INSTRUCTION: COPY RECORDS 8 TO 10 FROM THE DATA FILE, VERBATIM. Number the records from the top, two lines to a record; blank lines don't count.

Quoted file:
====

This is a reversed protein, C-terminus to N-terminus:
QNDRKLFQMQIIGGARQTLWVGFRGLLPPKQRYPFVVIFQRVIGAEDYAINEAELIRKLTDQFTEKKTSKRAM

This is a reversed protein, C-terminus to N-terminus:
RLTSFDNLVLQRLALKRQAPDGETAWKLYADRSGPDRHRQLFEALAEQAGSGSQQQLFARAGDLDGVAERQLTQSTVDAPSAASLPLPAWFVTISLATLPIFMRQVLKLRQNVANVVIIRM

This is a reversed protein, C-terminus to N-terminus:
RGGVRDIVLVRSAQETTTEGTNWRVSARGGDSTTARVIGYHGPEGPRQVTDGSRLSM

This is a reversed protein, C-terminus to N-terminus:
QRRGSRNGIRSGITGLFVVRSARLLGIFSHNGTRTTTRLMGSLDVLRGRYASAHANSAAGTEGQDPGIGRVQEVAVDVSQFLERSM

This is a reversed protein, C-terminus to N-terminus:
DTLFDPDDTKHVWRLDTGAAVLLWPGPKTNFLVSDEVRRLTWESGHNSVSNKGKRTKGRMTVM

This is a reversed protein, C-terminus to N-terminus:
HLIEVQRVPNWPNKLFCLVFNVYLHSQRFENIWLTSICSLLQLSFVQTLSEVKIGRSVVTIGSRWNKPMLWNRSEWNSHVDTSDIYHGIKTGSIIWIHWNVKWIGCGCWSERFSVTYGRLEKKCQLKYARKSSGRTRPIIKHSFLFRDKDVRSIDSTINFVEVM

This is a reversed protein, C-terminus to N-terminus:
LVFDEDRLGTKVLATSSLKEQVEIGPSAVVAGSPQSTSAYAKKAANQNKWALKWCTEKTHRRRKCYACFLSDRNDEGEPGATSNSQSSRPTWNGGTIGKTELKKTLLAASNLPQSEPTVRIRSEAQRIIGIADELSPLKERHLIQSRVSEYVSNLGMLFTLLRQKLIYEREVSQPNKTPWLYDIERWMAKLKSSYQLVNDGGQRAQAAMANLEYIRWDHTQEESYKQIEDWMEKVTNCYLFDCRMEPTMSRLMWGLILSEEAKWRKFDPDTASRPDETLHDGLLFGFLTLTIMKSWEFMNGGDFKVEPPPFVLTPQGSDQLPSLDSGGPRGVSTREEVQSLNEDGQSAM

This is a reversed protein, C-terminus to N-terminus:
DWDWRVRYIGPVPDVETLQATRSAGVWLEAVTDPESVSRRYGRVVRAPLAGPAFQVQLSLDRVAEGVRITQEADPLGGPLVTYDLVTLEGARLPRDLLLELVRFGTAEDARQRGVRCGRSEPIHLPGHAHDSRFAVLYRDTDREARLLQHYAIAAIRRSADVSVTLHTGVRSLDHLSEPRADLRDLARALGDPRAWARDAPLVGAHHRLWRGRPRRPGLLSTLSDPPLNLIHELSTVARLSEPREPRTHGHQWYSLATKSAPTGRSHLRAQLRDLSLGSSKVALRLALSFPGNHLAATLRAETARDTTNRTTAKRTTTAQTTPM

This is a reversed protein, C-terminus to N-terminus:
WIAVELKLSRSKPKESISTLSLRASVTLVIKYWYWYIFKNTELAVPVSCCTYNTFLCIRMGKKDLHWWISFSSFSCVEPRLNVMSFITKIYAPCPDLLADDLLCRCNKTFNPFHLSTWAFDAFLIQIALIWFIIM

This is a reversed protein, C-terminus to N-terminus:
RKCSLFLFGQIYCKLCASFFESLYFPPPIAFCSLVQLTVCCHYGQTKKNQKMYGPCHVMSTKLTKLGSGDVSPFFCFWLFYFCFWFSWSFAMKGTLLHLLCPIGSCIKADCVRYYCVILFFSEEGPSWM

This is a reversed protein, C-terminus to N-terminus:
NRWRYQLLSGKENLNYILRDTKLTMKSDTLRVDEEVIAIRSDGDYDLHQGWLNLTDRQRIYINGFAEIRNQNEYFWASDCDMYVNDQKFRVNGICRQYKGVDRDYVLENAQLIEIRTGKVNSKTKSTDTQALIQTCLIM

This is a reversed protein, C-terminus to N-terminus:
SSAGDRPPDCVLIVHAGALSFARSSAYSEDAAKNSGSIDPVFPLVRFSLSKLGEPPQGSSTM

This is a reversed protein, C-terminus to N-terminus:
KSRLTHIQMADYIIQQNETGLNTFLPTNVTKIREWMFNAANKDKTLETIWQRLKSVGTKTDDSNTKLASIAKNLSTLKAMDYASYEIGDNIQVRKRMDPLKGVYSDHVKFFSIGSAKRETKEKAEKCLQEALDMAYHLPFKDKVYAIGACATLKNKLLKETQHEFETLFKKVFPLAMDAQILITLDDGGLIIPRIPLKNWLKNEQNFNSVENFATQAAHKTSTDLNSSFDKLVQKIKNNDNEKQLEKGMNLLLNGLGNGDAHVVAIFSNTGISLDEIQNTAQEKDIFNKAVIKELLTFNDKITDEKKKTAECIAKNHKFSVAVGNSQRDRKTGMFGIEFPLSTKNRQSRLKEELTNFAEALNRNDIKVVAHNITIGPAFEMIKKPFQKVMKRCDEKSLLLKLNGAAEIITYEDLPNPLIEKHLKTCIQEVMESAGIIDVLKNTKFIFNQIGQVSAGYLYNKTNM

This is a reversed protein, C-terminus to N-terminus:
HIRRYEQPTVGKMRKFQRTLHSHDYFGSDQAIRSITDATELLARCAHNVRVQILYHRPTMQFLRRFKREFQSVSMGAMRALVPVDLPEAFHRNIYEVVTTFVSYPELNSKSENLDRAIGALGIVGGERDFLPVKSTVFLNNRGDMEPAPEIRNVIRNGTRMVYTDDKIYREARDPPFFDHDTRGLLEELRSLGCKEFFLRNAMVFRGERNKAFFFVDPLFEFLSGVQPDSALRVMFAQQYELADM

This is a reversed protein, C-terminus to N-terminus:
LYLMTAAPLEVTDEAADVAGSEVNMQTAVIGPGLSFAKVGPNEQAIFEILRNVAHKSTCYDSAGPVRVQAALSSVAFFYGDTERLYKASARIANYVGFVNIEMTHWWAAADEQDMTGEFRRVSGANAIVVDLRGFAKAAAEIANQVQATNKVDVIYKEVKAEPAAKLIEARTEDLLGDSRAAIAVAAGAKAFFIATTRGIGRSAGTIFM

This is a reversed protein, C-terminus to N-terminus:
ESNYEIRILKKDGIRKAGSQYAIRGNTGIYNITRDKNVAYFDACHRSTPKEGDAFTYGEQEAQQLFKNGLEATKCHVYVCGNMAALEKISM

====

This is a reversed protein, C-terminus to N-terminus:
DWDWRVRYIGPVPDVETLQATRSAGVWLEAVTDPESVSRRYGRVVRAPLAGPAFQVQLSLDRVAEGVRITQEADPLGGPLVTYDLVTLEGARLPRDLLLELVRFGTAEDARQRGVRCGRSEPIHLPGHAHDSRFAVLYRDTDREARLLQHYAIAAIRRSADVSVTLHTGVRSLDHLSEPRADLRDLARALGDPRAWARDAPLVGAHHRLWRGRPRRPGLLSTLSDPPLNLIHELSTVARLSEPREPRTHGHQWYSLATKSAPTGRSHLRAQLRDLSLGSSKVALRLALSFPGNHLAATLRAETARDTTNRTTAKRTTTAQTTPM

This is a reversed protein, C-terminus to N-terminus:
WIAVELKLSRSKPKESISTLSLRASVTLVIKYWYWYIFKNTELAVPVSCCTYNTFLCIRMGKKDLHWWISFSSFSCVEPRLNVMSFITKIYAPCPDLLADDLLCRCNKTFNPFHLSTWAFDAFLIQIALIWFIIM

This is a reversed protein, C-terminus to N-terminus:
RKCSLFLFGQIYCKLCASFFESLYFPPPIAFCSLVQLTVCCHYGQTKKNQKMYGPCHVMSTKLTKLGSGDVSPFFCFWLFYFCFWFSWSFAMKGTLLHLLCPIGSCIKADCVRYYCVILFFSEEGPSWM